How To Care For Your Carbon Fibre Products
Carbon fibre composites are amazing materials – light, very stiff , strong, and highly resistant to corrosion and fatigue. An understanding of the composite structure allows us to predict the performance expected and care required in order to get the best out of your product.
In a composite, the fibre is only one of the major components – the other is the resin or adhesive which acts to hold the soft fibres rigid in relation to each other. For structural applications, epoxy is still the resin of choice as it possesses good fibre adhesion, strength, toughness and is economical.
In order to get the maximum life from your carbon fibre composite tubing we recommend the following care and precautions:
- Do not allow the tubing to become excessively hot. High performance epoxy resins, together with oven post curing, are employed in our tubes, however at temperatures above approximately 75oC the epoxy can soften which dramatically reduces strength or otherwise can cause the tube to bow or warp. Note that black objects are the best absorbers of IR radiation (heat) and we have recorded a surface temperature of 65oC from a tube lying flat on the ground in the summer sun on a windless day.
- Epoxy resins are UV light degraded. Excessive UV light has the effect of turning the exposed epoxy resin into a chalky layer which can then easily fall off, resulting in exposure of the fibres to the weather. Moisture can then enter the exposed fibres and cause wicking to the inside of the laminate which further reduces the laminate’s strength and integrity.
- Whilst these two effects can be either avoided, or are relatively long term (many dinghy sailors have chosen to leave their masts naturally black), we recommend painting the composite tubing with a UV resistant polyurethane based paint or clear coating. Correct application of paint will effectively eliminate degradation due to these effects and allow the other long life properties (ie. excellent corrosion and fatigue resistance) of composite tubing to be realised.
- Carbon fibres are good conductors of electricity. In a similar way that aluminium masts need lighting strike protection so do carbon fibre composite masts.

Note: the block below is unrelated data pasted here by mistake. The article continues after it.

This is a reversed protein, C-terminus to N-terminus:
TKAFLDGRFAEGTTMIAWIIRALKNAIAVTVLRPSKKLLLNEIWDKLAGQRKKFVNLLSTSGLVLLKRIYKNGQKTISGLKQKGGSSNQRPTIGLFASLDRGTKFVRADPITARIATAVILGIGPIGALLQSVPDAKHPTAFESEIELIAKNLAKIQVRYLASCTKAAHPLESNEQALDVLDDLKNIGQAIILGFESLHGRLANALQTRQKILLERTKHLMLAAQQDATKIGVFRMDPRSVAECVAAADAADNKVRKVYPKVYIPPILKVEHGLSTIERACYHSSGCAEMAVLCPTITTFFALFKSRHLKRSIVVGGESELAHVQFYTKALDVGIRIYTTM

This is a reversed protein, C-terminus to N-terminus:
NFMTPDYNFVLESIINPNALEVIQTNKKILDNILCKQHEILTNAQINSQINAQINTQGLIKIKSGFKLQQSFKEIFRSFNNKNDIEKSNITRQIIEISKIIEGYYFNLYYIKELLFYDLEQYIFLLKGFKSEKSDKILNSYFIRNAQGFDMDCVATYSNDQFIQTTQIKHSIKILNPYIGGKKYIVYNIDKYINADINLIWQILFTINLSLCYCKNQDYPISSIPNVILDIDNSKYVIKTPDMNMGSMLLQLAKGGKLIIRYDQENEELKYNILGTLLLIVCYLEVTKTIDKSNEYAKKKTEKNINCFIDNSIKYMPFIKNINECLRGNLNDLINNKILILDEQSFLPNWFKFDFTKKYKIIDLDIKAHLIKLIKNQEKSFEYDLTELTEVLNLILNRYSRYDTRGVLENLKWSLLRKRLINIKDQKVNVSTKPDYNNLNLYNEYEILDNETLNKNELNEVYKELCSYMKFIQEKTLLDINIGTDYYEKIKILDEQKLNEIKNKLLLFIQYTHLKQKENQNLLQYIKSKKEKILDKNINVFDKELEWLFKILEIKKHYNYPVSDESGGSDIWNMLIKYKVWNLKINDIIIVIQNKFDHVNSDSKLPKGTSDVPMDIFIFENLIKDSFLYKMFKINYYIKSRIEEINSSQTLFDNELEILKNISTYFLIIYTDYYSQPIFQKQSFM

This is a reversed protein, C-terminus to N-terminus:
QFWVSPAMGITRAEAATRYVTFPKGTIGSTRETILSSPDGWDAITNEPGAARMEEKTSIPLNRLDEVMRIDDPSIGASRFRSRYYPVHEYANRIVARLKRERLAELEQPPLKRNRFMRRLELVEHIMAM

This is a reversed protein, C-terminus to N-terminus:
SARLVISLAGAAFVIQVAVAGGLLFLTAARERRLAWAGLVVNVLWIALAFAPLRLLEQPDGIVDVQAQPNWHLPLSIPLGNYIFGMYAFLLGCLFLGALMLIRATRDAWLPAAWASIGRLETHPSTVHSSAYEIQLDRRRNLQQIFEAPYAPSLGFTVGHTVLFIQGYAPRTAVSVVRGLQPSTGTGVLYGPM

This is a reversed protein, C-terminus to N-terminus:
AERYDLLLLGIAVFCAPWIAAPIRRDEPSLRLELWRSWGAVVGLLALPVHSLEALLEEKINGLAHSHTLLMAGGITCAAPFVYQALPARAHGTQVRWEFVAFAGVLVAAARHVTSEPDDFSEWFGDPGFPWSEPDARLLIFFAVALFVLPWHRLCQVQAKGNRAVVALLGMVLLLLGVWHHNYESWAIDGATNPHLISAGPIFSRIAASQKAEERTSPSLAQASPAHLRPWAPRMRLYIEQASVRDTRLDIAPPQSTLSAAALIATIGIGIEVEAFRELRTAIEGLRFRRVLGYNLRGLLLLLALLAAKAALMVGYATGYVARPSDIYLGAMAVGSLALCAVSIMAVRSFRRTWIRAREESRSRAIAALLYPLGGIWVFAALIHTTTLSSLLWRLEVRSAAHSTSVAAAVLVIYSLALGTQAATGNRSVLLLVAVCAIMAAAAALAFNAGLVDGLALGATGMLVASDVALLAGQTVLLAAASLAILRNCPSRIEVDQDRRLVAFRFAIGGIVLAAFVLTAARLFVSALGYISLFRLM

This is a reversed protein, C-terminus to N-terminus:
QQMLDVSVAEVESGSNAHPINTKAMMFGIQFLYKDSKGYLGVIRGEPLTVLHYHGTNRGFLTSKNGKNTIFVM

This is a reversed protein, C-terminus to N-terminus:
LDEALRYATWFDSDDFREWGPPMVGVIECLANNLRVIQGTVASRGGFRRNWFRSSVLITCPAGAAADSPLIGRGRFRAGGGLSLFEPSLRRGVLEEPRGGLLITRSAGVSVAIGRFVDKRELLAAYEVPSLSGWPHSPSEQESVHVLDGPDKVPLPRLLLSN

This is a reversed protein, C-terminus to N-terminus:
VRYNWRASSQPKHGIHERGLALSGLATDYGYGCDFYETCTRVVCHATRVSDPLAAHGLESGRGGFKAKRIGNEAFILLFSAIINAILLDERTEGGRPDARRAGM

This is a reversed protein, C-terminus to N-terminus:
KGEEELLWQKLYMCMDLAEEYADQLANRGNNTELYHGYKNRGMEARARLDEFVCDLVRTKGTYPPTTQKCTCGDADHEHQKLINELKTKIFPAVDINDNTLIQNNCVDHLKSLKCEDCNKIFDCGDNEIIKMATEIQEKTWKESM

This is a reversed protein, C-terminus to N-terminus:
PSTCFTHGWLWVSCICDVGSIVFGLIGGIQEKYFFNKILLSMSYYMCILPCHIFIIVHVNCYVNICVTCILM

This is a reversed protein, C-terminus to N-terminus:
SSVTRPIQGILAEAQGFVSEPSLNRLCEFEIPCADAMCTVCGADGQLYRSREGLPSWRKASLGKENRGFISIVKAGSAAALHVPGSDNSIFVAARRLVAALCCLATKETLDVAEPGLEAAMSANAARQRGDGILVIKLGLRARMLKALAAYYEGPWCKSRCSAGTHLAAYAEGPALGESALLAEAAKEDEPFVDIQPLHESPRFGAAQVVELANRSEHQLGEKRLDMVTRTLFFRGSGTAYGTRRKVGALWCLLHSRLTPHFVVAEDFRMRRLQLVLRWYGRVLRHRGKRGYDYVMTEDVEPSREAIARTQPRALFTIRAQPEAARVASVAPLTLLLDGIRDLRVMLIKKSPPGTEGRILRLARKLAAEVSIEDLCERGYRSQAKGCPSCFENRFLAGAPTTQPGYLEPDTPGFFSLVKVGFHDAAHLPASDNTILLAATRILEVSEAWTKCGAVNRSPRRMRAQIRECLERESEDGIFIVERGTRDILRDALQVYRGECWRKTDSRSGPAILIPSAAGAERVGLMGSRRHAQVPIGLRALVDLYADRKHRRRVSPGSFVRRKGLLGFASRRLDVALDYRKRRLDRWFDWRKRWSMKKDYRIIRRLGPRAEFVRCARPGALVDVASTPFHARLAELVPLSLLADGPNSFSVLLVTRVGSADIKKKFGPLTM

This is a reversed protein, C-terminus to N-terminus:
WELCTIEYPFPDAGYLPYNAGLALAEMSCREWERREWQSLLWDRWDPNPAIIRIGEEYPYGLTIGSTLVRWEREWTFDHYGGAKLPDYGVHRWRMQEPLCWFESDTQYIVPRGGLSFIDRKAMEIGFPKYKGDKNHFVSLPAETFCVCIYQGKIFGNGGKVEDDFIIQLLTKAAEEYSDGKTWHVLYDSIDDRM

- Because carbon fibres are good conductors there is potential for corrosion with dissimilar metals. The major metal to avoid here is aluminium. which is anodic to carbon, and hence corrodes in time. The use of plastic fittings, SS fittings or aluminium fittings with isolation barriers is good practise. Some SS metals may still corrode but generally higher grades of SS possess sufficient surface passivity protection to avoid corrosion. All said and done, many people still use aluminium fittings in direct contact with carbon fibre composites (ie spinnaker pole end fittings) and the corrosion effect is no greater than the general aging that occurs to the fitting due to wear and tear.
- Carbon fibre composites are very directional in regard to mechanical properties. This is generally seen as an advantage because fibre direction can be optimised by aligning in the same direction as load paths. Most composite tubing used for masts, booms, poles, etc. are optimised for axial strength and stiffness. The strength and stiffness in the other ‘hoop’ direction is correspondingly much less. As a result, carbon fibre composite spars are produced with thicker walls than aluminium spars, however they can still be weaker in this hoop direction. Care should be taken to avoid excessive hoop loads for tubes designed for axial loads. An example of this kind of load is dropping a spinnaker pole onto the forestay whilst under spinnaker load. Localised sleeving of the pole (ie SS inner tube, Carbon inner tube) is good practise to strengthen the pole at this point.
- Carbon fibre composites do not yield (plastically deform) prior to failure. Often little warning is given that the tube is likely to fail. Care should be taken in regard to heavily loaded tubes to avoid personal and product injury.
- As mentioned above, tough epoxy resins are employed in our composite tubing and this improves the tube’s wear and tear properties. However, dropping of composite tubing is to be avoided as high instantaneous loading can occur which can cause damage to the tubing.
We publish this information in good faith and to assist our customers to get the best performance out of their equipment, we do not take responsibility for customer assembly.